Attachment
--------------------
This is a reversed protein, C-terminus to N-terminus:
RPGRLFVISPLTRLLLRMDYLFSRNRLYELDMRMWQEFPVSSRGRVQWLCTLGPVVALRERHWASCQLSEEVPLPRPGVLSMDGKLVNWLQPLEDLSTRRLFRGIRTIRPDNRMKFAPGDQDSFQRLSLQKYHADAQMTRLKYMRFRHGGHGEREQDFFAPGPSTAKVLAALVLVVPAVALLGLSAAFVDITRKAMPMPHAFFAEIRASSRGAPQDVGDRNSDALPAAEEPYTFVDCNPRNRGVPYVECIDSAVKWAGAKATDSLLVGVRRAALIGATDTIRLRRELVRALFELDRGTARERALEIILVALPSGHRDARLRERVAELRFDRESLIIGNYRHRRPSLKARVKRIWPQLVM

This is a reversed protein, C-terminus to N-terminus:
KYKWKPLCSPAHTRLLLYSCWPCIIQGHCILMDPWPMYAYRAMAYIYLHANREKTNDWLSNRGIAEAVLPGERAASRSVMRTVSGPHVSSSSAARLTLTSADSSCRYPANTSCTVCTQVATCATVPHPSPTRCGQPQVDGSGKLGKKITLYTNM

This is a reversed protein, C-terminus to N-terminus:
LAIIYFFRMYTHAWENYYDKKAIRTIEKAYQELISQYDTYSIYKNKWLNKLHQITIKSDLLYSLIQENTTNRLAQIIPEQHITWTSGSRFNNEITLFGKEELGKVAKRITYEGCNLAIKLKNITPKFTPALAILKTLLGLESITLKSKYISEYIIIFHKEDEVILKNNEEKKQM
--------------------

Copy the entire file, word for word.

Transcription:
This is a reversed protein, C-terminus to N-terminus:
RPGRLFVISPLTRLLLRMDYLFSRNRLYELDMRMWQEFPVSSRGRVQWLCTLGPVVALRERHWASCQLSEEVPLPRPGVLSMDGKLVNWLQPLEDLSTRRLFRGIRTIRPDNRMKFAPGDQDSFQRLSLQKYHADAQMTRLKYMRFRHGGHGEREQDFFAPGPSTAKVLAALVLVVPAVALLGLSAAFVDITRKAMPMPHAFFAEIRASSRGAPQDVGDRNSDALPAAEEPYTFVDCNPRNRGVPYVECIDSAVKWAGAKATDSLLVGVRRAALIGATDTIRLRRELVRALFELDRGTARERALEIILVALPSGHRDARLRERVAELRFDRESLIIGNYRHRRPSLKARVKRIWPQLVM

This is a reversed protein, C-terminus to N-terminus:
KYKWKPLCSPAHTRLLLYSCWPCIIQGHCILMDPWPMYAYRAMAYIYLHANREKTNDWLSNRGIAEAVLPGERAASRSVMRTVSGPHVSSSSAARLTLTSADSSCRYPANTSCTVCTQVATCATVPHPSPTRCGQPQVDGSGKLGKKITLYTNM

This is a reversed protein, C-terminus to N-terminus:
LAIIYFFRMYTHAWENYYDKKAIRTIEKAYQELISQYDTYSIYKNKWLNKLHQITIKSDLLYSLIQENTTNRLAQIIPEQHITWTSGSRFNNEITLFGKEELGKVAKRITYEGCNLAIKLKNITPKFTPALAILKTLLGLESITLKSKYISEYIIIFHKEDEVILKNNEEKKQM